Analyzing MacKenzie Scott’s Giving
Harvard study examines $10 billion in grants – none to evangelical groups
MacKenzie Scott is following through on her pledge to give away her wealth. So far, she’s donated some $16.5 billion to more than 1,900 nonprofit groups.
She says her goals are increasing economic mobility and helping disenfranchised people, and she documents her giving on the website Yield Giving. But philanthropy researchers wanted to know more about what drives her choices. Now, a Harvard study has examined $10 billion worth of her grants.
The Chronicle of Philanthropy reported on what they found.
Each year brings new gifts. Education and human services remain priorities, but recipients of her gifts in these categories vary year by year. For example, in 2020 she gave more than $500 million to 23 historically black colleges and universities, but she didn’t repeat that pattern in following years.
In 2023, she announced major gifts to health-care organizations that serve underserved communities, including the J.C. Lewis Primary Healthcare Center in Savannah, Georgia.
Those who try to read Scott’s mind soon give up. As the Chronicle reported: “About one-third of Scott’s grantees are part of national networks such as Communities in Schools, Easterseals, Girl Scouts, Meals on Wheels, and Planned Parenthood. Yet in 2023, none of the recipient organizations were affiliates, according to the Harvard research.”
She supports religious groups, but religion is not a priority. We reported in 2021 that Scott had donated to religious organizations serving Christians, Muslims, and Jews. But researchers found that religion was one of “Scott’s Least Favorite Causes,” ranked by her giving.
Scott has given to progressive religious groups that focus on racial equality, LGBTQ issues, and others. No evangelical nonprofits appear among the Christian groups she has funded, but it’s not clear any have applied for gifts.
A search for “Christian” at Yield Giving generates 36 results, but most of these refer to YMCA groups in various cities.
Scott gave $25 million to Omaha-based Mercy Housing, a $45 million nonprofit developing affordable housing that was founded and led by nuns for its first three decades.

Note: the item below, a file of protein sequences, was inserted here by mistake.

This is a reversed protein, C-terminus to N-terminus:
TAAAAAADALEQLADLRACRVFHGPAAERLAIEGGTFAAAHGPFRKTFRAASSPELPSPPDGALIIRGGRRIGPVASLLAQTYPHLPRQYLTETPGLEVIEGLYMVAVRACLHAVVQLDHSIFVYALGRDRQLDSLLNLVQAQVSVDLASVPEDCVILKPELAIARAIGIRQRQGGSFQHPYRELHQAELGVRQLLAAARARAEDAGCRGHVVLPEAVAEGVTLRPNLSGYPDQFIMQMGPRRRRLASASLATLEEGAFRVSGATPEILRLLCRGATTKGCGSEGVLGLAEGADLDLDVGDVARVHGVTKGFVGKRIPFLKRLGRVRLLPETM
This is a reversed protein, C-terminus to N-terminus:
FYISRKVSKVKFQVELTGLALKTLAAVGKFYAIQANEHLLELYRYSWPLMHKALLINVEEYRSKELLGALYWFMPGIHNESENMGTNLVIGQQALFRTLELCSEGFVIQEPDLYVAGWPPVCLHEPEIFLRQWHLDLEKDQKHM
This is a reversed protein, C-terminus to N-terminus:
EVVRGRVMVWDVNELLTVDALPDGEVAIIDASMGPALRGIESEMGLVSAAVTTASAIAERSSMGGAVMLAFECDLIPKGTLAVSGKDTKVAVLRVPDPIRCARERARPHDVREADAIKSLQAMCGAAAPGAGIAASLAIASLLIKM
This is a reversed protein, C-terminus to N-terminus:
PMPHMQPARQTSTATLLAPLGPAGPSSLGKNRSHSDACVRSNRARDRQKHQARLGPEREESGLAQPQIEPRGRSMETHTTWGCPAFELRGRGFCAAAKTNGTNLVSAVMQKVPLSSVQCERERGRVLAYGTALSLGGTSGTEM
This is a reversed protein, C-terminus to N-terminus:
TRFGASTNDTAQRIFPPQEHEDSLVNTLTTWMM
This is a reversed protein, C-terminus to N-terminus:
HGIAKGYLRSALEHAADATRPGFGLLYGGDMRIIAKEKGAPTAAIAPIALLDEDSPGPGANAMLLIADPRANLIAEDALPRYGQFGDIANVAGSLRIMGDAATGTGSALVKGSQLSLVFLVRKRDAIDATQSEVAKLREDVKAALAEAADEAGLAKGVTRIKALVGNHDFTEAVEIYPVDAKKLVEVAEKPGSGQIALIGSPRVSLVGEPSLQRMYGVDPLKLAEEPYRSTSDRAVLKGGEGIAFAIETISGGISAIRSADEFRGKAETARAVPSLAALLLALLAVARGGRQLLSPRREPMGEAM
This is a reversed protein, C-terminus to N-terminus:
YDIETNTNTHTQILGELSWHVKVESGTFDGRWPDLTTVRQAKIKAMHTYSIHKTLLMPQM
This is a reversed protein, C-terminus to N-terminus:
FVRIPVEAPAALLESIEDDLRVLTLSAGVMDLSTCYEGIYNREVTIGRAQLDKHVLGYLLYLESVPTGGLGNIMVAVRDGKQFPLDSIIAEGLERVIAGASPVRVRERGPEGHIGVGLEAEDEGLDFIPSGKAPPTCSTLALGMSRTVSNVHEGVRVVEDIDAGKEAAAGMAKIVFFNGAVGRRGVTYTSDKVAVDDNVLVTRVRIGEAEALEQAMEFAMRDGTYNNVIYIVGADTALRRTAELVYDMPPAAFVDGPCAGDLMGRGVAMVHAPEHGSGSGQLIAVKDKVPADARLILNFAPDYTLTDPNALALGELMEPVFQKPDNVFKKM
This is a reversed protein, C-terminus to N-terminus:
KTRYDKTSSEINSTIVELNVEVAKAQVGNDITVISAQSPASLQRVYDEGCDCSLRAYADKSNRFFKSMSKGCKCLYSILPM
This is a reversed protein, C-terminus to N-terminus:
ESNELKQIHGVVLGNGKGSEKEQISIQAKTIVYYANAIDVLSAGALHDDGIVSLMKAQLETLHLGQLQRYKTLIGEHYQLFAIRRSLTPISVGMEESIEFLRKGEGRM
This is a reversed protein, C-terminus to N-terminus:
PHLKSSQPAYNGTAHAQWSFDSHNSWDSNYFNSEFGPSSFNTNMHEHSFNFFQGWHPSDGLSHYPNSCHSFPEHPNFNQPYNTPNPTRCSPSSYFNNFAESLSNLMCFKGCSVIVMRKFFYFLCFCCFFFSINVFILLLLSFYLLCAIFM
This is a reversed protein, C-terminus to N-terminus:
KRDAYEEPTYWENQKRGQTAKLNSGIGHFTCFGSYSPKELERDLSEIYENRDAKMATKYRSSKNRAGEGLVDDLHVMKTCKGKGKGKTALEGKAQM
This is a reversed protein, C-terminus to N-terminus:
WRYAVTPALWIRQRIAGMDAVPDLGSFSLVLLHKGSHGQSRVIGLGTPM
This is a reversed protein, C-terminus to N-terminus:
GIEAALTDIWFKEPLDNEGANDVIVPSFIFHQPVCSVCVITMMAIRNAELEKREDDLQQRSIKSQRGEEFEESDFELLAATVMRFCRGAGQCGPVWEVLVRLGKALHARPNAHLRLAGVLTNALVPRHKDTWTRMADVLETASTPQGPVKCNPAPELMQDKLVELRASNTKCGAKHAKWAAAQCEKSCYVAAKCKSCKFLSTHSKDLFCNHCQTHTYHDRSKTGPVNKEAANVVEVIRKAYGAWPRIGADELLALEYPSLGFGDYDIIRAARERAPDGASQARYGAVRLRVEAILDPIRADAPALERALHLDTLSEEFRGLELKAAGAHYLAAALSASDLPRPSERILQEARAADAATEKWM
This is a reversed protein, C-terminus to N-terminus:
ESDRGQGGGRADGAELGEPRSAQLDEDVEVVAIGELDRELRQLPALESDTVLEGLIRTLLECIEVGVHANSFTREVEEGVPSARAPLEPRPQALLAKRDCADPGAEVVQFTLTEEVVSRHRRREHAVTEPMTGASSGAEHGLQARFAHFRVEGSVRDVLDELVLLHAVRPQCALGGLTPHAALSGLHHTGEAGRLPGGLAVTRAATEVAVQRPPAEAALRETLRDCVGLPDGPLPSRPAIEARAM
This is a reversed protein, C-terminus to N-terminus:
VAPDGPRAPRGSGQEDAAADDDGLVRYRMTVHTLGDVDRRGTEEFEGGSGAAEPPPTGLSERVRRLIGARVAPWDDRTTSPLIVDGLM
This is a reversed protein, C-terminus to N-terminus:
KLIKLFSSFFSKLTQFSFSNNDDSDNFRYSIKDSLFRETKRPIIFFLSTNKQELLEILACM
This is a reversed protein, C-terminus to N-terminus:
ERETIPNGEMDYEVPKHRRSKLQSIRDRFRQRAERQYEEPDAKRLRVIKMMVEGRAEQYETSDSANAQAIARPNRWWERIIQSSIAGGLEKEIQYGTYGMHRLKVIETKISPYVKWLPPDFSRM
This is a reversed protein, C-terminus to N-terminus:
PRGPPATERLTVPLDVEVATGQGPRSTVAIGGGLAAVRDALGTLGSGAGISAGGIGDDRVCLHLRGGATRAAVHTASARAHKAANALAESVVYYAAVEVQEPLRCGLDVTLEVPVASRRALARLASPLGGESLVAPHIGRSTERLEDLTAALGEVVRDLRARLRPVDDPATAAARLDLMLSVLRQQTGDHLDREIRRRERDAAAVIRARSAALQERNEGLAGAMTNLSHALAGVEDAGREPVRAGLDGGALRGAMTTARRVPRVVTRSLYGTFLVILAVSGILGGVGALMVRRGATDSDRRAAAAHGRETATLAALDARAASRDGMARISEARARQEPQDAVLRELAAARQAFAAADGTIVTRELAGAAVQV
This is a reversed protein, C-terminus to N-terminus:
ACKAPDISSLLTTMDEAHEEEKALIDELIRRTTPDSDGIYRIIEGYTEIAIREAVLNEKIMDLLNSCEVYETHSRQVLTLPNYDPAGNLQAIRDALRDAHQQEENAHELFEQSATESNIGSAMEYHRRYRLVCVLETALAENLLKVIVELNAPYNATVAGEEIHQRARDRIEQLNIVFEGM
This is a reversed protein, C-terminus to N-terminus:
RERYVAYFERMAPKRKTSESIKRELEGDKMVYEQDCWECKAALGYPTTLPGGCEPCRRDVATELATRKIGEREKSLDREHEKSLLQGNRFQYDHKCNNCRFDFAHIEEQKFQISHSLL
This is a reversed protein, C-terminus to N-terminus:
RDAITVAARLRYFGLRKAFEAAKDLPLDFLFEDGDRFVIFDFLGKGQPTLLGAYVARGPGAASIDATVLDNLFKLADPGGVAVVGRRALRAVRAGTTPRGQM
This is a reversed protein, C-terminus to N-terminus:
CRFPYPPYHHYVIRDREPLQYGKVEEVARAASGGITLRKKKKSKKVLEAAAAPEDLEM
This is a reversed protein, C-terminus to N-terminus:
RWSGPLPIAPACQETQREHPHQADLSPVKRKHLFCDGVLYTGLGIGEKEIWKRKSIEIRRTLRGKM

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Habitat for Humanity and its chapters also received a 2022 gift of $436 million. The group was founded in 1965 by Christian laypeople Linda and Millard Fuller and promoted by former President Jimmy Carter and his wife Rosalyn.
Big Christian relief groups like World Vision and Compassion don’t show up on Scott’s searchable list of recipients.
Scott previously supported Repairers of the Breach, a group led Rev. Dr. William J. Barber II that focuses on “how our society treats the poor, women, LGBTQ people, children, workers, immigrants, communities of color, and the sick.”
Among her past religious recipients are Muslim and Jewish groups, including:
- Muslim Advocates,which works in courts, legislatures, and communities to halt bigotry against Muslims.
- HIAS, founded as the Hebrew Immigrant Aid Society in 1881 to assist Jews fleeing pogroms in Russia and Eastern Europe, now Jews fleeing persecution worldwide.
“She gives to an unusually large range of groups and causes.”
Researchers from Harvard’s Business School and Kennedy School of Government were able to track down IRS information on 1,200 of the groups. They found that Scott has given to groups around the world and in all 50 U.S. states, in recent years favoring states in the South.
She has emphasized groups that serve and/or are run by minorities, women, or other vulnerable populations. In 2022, Scott’s giving to housing efforts “grew exponentially,” reported the Chronicle.
Scott, the former wife of Amazon founder Jeff Bezos, is working hard to fulfill her pledge to give away her $60 billion fortune after signing the Giving Pledge. Developed by Bill and Melinda Gates and Warren Buffett, the pledge is “a commitment by the world’s wealthiest individuals and families to dedicate the majority of their wealth to giving back.”
Unlike some major donors, who impose guidelines on groups they support, Scott says the gifts, made with her husband Dan Jewett, are no-strings-attached. “Because we believe that teams with experience on the front lines of challenges will know best how to put the money to good use, we encouraged them to spend it however they choose.”
In her post, entitled “Seeding by Ceding,” Scott said she wants to “de-emphasize privileged voices and cede focus to others.”
Main photo: Mackenzie Scott / Photo via X